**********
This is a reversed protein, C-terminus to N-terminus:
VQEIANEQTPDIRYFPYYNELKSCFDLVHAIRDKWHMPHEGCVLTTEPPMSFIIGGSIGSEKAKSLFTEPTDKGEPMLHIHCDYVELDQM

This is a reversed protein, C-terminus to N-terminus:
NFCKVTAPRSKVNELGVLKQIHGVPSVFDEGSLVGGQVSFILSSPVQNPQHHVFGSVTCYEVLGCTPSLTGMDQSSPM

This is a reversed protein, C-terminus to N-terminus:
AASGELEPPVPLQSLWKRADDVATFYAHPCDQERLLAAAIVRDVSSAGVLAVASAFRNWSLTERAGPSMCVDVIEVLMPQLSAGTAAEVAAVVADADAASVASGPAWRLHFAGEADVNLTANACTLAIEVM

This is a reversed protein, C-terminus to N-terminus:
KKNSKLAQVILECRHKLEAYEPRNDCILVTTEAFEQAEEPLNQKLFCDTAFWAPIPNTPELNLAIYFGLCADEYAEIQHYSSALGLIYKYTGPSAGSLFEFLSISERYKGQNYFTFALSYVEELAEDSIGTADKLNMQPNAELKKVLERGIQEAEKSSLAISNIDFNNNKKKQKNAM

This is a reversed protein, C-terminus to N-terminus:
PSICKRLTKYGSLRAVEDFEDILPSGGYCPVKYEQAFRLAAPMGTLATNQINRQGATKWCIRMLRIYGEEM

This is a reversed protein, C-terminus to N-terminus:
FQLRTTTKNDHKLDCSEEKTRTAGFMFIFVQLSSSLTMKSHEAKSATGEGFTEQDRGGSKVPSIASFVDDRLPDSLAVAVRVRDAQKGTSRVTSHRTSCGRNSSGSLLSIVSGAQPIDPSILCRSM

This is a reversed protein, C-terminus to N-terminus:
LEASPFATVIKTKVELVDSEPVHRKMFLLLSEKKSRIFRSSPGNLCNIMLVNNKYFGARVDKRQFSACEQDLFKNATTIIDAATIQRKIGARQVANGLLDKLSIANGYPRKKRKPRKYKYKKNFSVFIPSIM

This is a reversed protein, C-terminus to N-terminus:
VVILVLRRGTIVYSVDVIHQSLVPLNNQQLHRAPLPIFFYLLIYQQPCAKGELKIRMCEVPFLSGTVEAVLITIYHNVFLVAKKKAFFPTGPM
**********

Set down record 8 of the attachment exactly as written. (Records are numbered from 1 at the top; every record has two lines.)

This is a reversed protein, C-terminus to N-terminus:
VVILVLRRGTIVYSVDVIHQSLVPLNNQQLHRAPLPIFFYLLIYQQPCAKGELKIRMCEVPFLSGTVEAVLITIYHNVFLVAKKKAFFPTGPM